Compromise on National GMO Labeling Reached

GMO labeling

Washington, D.C.Senators Debbie Stabenow (D-MI), ranking member of the Senate Committee on Agriculture, Nutrition, and Forestry and Pat Roberts (R-KS), the Committee Chairman, reached a bipartisan agreement Thursday, on legislation for a national GMO labeling standard that would preempt the Vermont mandatory labeling law. While the proposed bill does require labeling a product with GMOs, it is much more lenient than the Vermont law. According the bill, the mandatory disclosure should be in the form of “a  text,  symbol,  or  electronic  or  digital  link…with  the  disclosure  option  to  be  selected  by the food manufacturer.”

The Secretary of Agriculture has two years to devise the standards for the aforementioned disclosures. By contrast, the Vermont law requires manufacturers simply to state on labels, “produced with genetic engineering.” While the two senators ostensibly both seek to avoid a patchwork of labeling laws, they frame the agreement is very different ways. Senator Roberts has farmers and the biotech industry in mind, saying, “In negotiations with Ranking Member Stabenow, I fought to ensure this standard recognizes the 30-plus years of proven safety of biotechnology while ensuring consumer access to more information about their food.”

Stabenow, on the other hand, sees this as a victory for consumers, while also giving a nod to farmers and food producers. She stated,“For the first time ever, consumers will have a national, mandatory label for food products that contain genetically modified ingredients… Throughout this process I worked to ensure that any agreement would recognize the scientific consensus that biotechnology is safe, while also making sure consumers have the right to know what is in their food.”

Stabenow also cites where she believes the bill improves upon Vermont’s labeling law. Although the bill would exclude meat from being labeled as a GMO, products that contain meat in addition to GMO ingredients will still be labeled as GMO, a nuance the Vermont law does not have.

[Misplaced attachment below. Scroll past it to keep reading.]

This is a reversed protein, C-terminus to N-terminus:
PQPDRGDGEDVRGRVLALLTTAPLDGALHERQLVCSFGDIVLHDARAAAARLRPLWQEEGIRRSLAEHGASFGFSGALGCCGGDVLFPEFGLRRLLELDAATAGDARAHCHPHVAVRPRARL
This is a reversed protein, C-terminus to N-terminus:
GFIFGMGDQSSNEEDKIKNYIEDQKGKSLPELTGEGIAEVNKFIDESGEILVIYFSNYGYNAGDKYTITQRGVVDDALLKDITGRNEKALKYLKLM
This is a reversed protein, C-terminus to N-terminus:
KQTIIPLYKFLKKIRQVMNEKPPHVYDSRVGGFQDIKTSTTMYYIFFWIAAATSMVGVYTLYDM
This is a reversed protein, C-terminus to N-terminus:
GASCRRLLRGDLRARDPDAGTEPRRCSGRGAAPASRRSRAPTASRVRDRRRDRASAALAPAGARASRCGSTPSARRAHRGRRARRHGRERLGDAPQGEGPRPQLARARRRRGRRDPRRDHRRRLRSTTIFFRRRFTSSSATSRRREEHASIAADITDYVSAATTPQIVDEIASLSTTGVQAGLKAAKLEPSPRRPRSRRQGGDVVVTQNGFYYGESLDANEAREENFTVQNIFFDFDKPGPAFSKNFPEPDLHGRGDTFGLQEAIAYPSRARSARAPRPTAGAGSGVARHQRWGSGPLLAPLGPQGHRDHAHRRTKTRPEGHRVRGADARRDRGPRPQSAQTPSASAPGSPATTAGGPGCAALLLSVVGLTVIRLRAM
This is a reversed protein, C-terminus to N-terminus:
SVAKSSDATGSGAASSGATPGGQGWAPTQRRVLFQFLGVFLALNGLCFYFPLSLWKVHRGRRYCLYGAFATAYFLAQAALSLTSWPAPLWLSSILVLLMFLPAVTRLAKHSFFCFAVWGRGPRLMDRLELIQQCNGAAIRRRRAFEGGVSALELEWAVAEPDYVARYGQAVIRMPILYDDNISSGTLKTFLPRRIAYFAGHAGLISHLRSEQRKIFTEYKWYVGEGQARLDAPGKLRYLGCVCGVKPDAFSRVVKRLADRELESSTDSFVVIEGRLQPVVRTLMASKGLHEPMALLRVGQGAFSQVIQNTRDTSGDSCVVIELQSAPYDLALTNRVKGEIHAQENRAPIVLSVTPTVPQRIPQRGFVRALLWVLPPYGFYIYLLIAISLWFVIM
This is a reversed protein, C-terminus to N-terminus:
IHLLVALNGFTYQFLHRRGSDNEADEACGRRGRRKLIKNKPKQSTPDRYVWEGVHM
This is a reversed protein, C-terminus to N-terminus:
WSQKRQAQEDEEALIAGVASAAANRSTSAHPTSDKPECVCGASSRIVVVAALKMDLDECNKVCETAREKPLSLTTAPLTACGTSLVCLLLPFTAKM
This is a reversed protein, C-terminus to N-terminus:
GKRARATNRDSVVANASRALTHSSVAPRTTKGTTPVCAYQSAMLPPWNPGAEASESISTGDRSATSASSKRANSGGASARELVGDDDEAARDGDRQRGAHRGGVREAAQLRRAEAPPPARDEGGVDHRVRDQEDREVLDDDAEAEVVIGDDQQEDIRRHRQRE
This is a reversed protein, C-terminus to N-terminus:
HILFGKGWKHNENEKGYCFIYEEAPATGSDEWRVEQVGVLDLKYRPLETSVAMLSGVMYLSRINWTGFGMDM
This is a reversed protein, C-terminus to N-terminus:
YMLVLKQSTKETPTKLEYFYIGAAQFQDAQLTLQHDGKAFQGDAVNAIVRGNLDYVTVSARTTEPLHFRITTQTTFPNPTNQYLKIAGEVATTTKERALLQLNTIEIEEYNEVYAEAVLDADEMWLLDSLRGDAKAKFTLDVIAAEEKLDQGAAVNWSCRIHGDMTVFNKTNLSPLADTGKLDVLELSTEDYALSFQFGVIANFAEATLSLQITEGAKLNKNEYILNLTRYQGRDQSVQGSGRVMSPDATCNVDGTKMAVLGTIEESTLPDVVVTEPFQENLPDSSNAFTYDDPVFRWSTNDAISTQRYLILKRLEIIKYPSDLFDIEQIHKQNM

Some pro-labeling/anti-GMO advocates are less enthused by the proposed legislations calling it a compromise that gives too much leeway to manufacturers and biotech companies. By giving manufacturers choices for how to disclose GMOs, particularly QR codes, it is another way to keep consumers confused and ignorant about what they’re buying, they say.

Others are cautiously optimistic.“Given this year’s political climate, the Natural Products Association would be happy to see legislation passed this year that is consistent with our principle of having one federal standard versus a patchwork quilt of state regulations. We will continue to monitor this bill and to see if it is merged with the house companion bill passed earlier this year,” said Daniel Fabricant, Ph.D., CEO and executive director of NPA in a prepared statement.

Other efforts to preempt the Vermont law have stalled and given that the House is on vacation until July 5, the bill will not pass before Vermont’s law goes into effect July 1. However, if the bill does pass, that law will likely be overturned in favor of this new legislation.